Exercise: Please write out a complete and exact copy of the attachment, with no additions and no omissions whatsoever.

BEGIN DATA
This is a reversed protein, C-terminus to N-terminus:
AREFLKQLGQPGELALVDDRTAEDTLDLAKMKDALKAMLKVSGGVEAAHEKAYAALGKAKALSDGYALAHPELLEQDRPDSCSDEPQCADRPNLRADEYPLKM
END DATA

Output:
This is a reversed protein, C-terminus to N-terminus:
AREFLKQLGQPGELALVDDRTAEDTLDLAKMKDALKAMLKVSGGVEAAHEKAYAALGKAKALSDGYALAHPELLEQDRPDSCSDEPQCADRPNLRADEYPLKM